International & Antiwar News

THREAT OF WAR ON IRAN SPARKS PROTESTS, NEW COALITIONS ACROSS VIRGINIA

Originally published in the Winter 2020 edition of the Virginia Defender, printed February 17. Reproduced here in for accessibility and archival purposes. To find other stories in this issue or download the full PDF, see this post. For the full web catalog, see our Full Issues page.

Staff Report

On Jan. 3, a U.S. drone strike near Baghdad International Airport ordered by President Donald Trump targeted and killed Iranian Gen. Qasem Soleimani of Iran’s Islamic Revolutionary Guard Corps (IRGC). Soleimani was commander of the elite Quds Force and was considered the second most powerful person in Iran next to Supreme Leader Ali Khamenei. Gen. Soleimani reportedly was in Iraq to bring the government a proposal to reduce tensions with U.S.-backed Saudi Arabia.

The reaction across the world was immediate. Protests broke out in many countries, especially in Iraq and Iran. The world held its breath to see how Iran would react, and if the confrontation would escalate into all-out war. Antiwar organizations called for a Global Day of Action on Jan. 25 to demand “No War on Iran!” Activists responded in more than 200 U.S. cities and in 20 other countries.

Left: Dozens of mostly young people take to the streets in Richmond as part of a “Global Day of Action: No War on Iran!” Photo by Phil Wilayto. Right: Activists in downtown Norfolk hold lightboards spelling out “#NO WAR” and “PEACE.” Photo courtesy

Here in Virginia, protests were held in Blacksburg, Harrisonburg, Norfolk and Richmond. Members of the Plowshare Peace Center in Roanoke travelled to Washington, D.C., to join a regional march and rally. At the Defenders’ suggestion, solidarity greetings were exchanged among the organizers and read at the protests.

In Richmond, more than 50 people turned out to demand “No War on Iran,” “Stop the Endless Wars” and “Money for Jobs, Education & People’s Needs, not War!” Starting with a rally outside the federal courthouse on East Broad Street, the overwhelmingly young crowd marched a mile to Monroe Park, a traditional site of protests, where an open-mic Speak-Out was held.

The Richmond action was organized by local chapters of the Democratic Socialists of America, Food Not Bombs and the Industrial Workers of the World and the Virginia Defenders for Freedom, Justice & Equality.

Earlier in the month, Food Not Bombs held a march of about 50 people near the State Capitol. Another action was held by unaffiliated activists on Jan. 11.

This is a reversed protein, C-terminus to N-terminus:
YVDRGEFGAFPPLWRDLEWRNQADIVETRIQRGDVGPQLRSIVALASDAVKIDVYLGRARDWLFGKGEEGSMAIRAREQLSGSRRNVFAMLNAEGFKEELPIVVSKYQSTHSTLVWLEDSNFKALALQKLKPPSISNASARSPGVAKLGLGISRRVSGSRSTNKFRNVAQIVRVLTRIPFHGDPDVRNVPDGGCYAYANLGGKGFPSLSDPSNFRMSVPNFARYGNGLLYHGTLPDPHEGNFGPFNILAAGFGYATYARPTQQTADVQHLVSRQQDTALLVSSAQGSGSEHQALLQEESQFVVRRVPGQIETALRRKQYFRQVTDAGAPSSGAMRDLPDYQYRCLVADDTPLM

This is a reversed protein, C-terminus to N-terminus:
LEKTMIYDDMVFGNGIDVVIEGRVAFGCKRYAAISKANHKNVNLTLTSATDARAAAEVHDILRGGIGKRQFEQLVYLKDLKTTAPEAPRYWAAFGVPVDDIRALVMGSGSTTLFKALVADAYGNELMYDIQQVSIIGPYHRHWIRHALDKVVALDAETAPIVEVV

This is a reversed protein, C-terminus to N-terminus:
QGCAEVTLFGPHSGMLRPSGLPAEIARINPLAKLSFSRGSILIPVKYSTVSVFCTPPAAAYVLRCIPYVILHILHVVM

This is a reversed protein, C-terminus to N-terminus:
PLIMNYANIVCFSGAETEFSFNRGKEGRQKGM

In Norfolk, a heavily militarized area and home to the largest Naval base in the world, protesters gathered at Town Point Park and marched through downtown. That action was called by Disrupt The Elite Virginia, Mothers Out Front Hampton Roads, Tidewater DSA, Tidewater Food Not Bombs and the Tidewater Solidarity Collective.

In both cities, organizers decided to form new coalitions to continue antiwar work in their areas.

The Richmond Coalition for Peace, Justice, and Jobs, which includes the four groups that protested on Jan. 25, is based on five principles: opposition to all U.S. wars and interventions; respect for the right of self-determination for oppressed peoples; drawing the connections between international and domestic issues; a democratic decision-making process; and political independence from both the Democratic and Republican parties.

The coalition is now developing its leadership and decision-making structure and is planning to hold a public forum on antiwar and domestic issues in late March.

In Norfolk, the Hampton Roads Peace & Planet Coalition includes the Hampton Roads Green Party, Norfolk Catholic Worker, Tidewater DSA and Young DSA at Old Dominion University.

That coalition’s unifying principles are similar to those of Richmond’s: opposition to all U.S. wars and interventions; respect for the right to self-determination of oppressed peoples; and political independence from “parties of war and fossil fuels.” The Hampton Roads coalition has a specific position opposing “environmental destruction” and endorses a strategy of “nonviolent opposition.”

The Virginia coalitions and antiwar organizations can be reached through their pages on Facebook:

Richmond Coalition for Peace, Justice, and Jobs

Hampton Roads Peace & Planet Coalition

Plowshare Peace Center

Shenandoah Valley Antiwar Coalition

Blacksburg: (This action was organized by individuals; we have not yet received permission to publicize their names.)

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